The places of discovery of the fragments, indicated by black dots. From Zevi 1997, page 16.
The oldest fragments refer to the years 49-44 BC, but there must have been older entries. The last preserved fragment is of the year 175 AD. The preserved fragments together cover a width of 13,30 meters, with a height of about two meters. It is still not clear to which building they were originally attached. They may of course have been moved from one building to another, for example in the second century, when much of Ostia was rebuilt.
The references to Ostia
The annals record the appoint of duoviri ("mayors") and pontifices Volkani (priests of Vulcan, the main religious authorities) in Ostia. Other events related to the city are discussed below.
In 2 AD Lucius Caesar, grandson of Augustus, had died in Massilia (Marseille, France). The Fasti say that his body was carried through Ostia by magistrates clothed in black, followed by a crowd carrying burning tallow-candles, while the buildings were decorated fittingly (EDR119948).
TECTA EST. HOMINV[m plus ---g]
INTA MILLIA CAN[delis ardentibus]
OBVIAM PROCESSE[runt. Magistratus]
OSTIENSIVM PVLLA[ti corpus tulerunt]
OPPIDVM FVIT ORN[atum ---].
[E]ODEM ANNO FI[---]
In 37 AD a similar event occurred that must have attracted a large crowd in the harbour. It is described by Suetonius. Caligula brought back the ashes of his exiled mother Agrippina and his brother Nero (not to be confused with the future Emperor).
Incendebat et ipse studia hominum omni genere popularitatis. Tiberio cum plurimis lacrimis pro contione laudato funeratoque amplissime, confestim Pandateriam et Pontias ad transferendos matris fratrisque cineres festinavit, tempestate turbida, quo magis pietas emineret, adiitque venerabundus ac per semet in urnas condidit; nec minore scaena Ostiam praefixo in biremis puppe vexillo et inde Romam Tiberi subvectos per splendidissimum quemque equestris ordinis medio ac frequenti die duobus ferculis Mausoleo intulit. Gaius himself tried to rouse men's devotion by courting popularity in every way. After eulogising Tiberius with many tears before the assembled people and giving him a magnificent funeral, he at once posted off to Pandateria and the Pontian islands, to remove the ashes of his mother and brother to Rome; and in stormy weather, too, to make his filial piety the more conspicuous. He approached them with reverence and placed them in the urn with his own hands. With no less theatrical effect he brought them to Ostia in a bireme with a banner set in the stern, and from there up the Tiber to Rome, where he had them carried to the Mausoleum on two biers by the most distinguished men of the order of knights, in the middle of the day, when the streets were crowded. Suetonius, Caligula 35. Translation J.C. Rolfe.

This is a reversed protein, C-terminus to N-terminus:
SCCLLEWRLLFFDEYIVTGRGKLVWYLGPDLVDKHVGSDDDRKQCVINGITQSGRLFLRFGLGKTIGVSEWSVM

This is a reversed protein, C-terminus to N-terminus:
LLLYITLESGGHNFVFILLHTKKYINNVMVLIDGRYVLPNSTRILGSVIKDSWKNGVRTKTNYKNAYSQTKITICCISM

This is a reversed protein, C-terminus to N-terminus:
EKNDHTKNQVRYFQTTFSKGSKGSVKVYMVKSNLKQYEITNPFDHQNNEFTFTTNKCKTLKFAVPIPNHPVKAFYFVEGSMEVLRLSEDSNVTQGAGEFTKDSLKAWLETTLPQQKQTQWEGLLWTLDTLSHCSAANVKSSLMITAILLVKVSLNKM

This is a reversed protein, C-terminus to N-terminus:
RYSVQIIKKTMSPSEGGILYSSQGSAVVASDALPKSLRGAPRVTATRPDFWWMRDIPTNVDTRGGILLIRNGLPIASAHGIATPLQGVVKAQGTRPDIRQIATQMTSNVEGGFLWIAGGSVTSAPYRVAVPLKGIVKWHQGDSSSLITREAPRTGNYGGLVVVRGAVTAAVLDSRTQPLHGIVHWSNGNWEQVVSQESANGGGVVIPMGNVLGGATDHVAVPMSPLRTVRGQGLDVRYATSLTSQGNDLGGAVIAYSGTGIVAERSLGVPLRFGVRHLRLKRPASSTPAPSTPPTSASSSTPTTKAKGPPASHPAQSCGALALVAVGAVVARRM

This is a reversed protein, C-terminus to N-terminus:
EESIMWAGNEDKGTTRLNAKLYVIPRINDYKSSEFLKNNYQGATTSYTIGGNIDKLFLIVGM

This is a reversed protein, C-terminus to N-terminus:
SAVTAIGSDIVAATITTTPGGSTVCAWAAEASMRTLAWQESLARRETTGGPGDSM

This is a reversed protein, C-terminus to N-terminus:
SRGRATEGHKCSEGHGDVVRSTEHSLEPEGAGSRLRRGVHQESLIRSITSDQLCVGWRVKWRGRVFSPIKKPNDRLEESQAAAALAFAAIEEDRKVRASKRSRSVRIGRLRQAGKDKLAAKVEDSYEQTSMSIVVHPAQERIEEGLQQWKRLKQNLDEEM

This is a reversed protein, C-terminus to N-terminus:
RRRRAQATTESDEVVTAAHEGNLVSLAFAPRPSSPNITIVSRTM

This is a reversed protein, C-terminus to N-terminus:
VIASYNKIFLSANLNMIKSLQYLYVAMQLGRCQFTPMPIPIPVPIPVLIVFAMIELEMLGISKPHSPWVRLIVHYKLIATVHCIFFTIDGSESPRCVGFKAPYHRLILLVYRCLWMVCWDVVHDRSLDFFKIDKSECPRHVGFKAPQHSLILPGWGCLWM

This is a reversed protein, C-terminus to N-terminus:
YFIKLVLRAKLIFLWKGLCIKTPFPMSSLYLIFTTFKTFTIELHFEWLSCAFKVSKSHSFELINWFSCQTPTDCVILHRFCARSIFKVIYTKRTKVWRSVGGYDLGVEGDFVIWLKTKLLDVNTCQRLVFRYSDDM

Perhaps in 66 AD and probably for Ostia a fire is recorded (EDR121468).
In 91 AD a tree was struck by a bolt of lightning on ground owned by a Volusius. The lightning was buried by aedilicii (EDR121541).
[---]AR[.]S. IN [fundo?]
VOLVSIANO ARB[os ful]
MINE ICTA COND[itum per]
The event is reminiscent of a ritual burial in the Domus Fulminata. In the Domus di Giove Fulminatore an altar was found with a dedication in Greek to "Zeus descending in thunder and lightning".
In 94 AD the crypta Terentiana was restored (EDR121547).
OSTIS CRYPTA TERENT[iana]
This crypta, together with a chalcidicum (written as calchidicum), had been built in 6 AD by Terentia, daughter of Aulus and wife of Cluvius, as attested by two other inscriptions, found in the Caseggiato dell'Ercole and Terme Bizantine (EDR105754 and EDR105758). We are told that the building was on ground owned by Terentia and that the construction was based on a decree of the city council. We should probably think of a vestibule and a porticus, perhaps linked to a basilica. The same woman dedicated a well-head in the temple of the Bona Dea in regio V (EDR105755).